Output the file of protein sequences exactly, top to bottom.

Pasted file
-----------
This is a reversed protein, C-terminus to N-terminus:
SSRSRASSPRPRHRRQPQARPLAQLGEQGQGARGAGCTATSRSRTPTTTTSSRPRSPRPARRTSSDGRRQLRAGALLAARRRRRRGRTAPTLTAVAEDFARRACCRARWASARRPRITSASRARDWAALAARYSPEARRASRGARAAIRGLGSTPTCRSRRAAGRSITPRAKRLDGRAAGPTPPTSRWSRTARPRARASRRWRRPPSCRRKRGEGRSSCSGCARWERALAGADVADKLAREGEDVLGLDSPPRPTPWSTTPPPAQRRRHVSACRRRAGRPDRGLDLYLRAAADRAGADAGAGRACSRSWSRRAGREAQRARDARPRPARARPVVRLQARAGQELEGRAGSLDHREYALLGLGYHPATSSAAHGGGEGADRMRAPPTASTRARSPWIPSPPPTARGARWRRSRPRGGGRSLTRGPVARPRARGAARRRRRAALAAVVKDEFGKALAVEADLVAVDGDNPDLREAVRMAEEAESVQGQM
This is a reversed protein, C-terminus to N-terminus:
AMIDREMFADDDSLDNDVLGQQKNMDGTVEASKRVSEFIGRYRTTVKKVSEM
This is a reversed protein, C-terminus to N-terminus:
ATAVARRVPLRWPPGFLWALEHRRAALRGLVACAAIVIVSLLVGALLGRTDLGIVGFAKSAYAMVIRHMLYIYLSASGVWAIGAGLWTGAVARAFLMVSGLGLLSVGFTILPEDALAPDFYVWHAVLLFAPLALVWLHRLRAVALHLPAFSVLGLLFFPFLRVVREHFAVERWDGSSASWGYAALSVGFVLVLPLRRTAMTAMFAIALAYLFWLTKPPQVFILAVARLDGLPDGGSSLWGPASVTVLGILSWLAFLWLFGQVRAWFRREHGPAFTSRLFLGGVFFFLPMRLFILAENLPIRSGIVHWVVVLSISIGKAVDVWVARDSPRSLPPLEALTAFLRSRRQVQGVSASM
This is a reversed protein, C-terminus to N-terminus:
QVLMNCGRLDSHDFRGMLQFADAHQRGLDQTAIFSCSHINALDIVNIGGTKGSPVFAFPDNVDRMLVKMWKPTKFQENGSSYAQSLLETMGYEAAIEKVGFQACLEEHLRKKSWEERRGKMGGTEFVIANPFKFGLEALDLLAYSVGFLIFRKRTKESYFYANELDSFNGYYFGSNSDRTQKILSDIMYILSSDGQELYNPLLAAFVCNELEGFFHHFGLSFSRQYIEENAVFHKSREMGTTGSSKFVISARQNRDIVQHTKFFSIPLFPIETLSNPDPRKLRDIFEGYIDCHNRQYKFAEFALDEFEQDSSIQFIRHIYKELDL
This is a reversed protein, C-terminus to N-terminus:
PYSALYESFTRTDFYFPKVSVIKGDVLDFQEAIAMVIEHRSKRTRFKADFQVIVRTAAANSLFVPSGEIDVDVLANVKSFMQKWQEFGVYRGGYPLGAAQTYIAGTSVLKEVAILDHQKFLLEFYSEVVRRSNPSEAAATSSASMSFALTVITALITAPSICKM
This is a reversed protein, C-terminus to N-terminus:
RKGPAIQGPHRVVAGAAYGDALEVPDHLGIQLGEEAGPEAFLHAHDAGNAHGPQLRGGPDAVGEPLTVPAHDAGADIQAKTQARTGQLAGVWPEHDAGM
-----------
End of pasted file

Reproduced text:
This is a reversed protein, C-terminus to N-terminus:
SSRSRASSPRPRHRRQPQARPLAQLGEQGQGARGAGCTATSRSRTPTTTTSSRPRSPRPARRTSSDGRRQLRAGALLAARRRRRRGRTAPTLTAVAEDFARRACCRARWASARRPRITSASRARDWAALAARYSPEARRASRGARAAIRGLGSTPTCRSRRAAGRSITPRAKRLDGRAAGPTPPTSRWSRTARPRARASRRWRRPPSCRRKRGEGRSSCSGCARWERALAGADVADKLAREGEDVLGLDSPPRPTPWSTTPPPAQRRRHVSACRRRAGRPDRGLDLYLRAAADRAGADAGAGRACSRSWSRRAGREAQRARDARPRPARARPVVRLQARAGQELEGRAGSLDHREYALLGLGYHPATSSAAHGGGEGADRMRAPPTASTRARSPWIPSPPPTARGARWRRSRPRGGGRSLTRGPVARPRARGAARRRRRAALAAVVKDEFGKALAVEADLVAVDGDNPDLREAVRMAEEAESVQGQM
This is a reversed protein, C-terminus to N-terminus:
AMIDREMFADDDSLDNDVLGQQKNMDGTVEASKRVSEFIGRYRTTVKKVSEM
This is a reversed protein, C-terminus to N-terminus:
ATAVARRVPLRWPPGFLWALEHRRAALRGLVACAAIVIVSLLVGALLGRTDLGIVGFAKSAYAMVIRHMLYIYLSASGVWAIGAGLWTGAVARAFLMVSGLGLLSVGFTILPEDALAPDFYVWHAVLLFAPLALVWLHRLRAVALHLPAFSVLGLLFFPFLRVVREHFAVERWDGSSASWGYAALSVGFVLVLPLRRTAMTAMFAIALAYLFWLTKPPQVFILAVARLDGLPDGGSSLWGPASVTVLGILSWLAFLWLFGQVRAWFRREHGPAFTSRLFLGGVFFFLPMRLFILAENLPIRSGIVHWVVVLSISIGKAVDVWVARDSPRSLPPLEALTAFLRSRRQVQGVSASM
This is a reversed protein, C-terminus to N-terminus:
QVLMNCGRLDSHDFRGMLQFADAHQRGLDQTAIFSCSHINALDIVNIGGTKGSPVFAFPDNVDRMLVKMWKPTKFQENGSSYAQSLLETMGYEAAIEKVGFQACLEEHLRKKSWEERRGKMGGTEFVIANPFKFGLEALDLLAYSVGFLIFRKRTKESYFYANELDSFNGYYFGSNSDRTQKILSDIMYILSSDGQELYNPLLAAFVCNELEGFFHHFGLSFSRQYIEENAVFHKSREMGTTGSSKFVISARQNRDIVQHTKFFSIPLFPIETLSNPDPRKLRDIFEGYIDCHNRQYKFAEFALDEFEQDSSIQFIRHIYKELDL
This is a reversed protein, C-terminus to N-terminus:
PYSALYESFTRTDFYFPKVSVIKGDVLDFQEAIAMVIEHRSKRTRFKADFQVIVRTAAANSLFVPSGEIDVDVLANVKSFMQKWQEFGVYRGGYPLGAAQTYIAGTSVLKEVAILDHQKFLLEFYSEVVRRSNPSEAAATSSASMSFALTVITALITAPSICKM
This is a reversed protein, C-terminus to N-terminus:
RKGPAIQGPHRVVAGAAYGDALEVPDHLGIQLGEEAGPEAFLHAHDAGNAHGPQLRGGPDAVGEPLTVPAHDAGADIQAKTQARTGQLAGVWPEHDAGM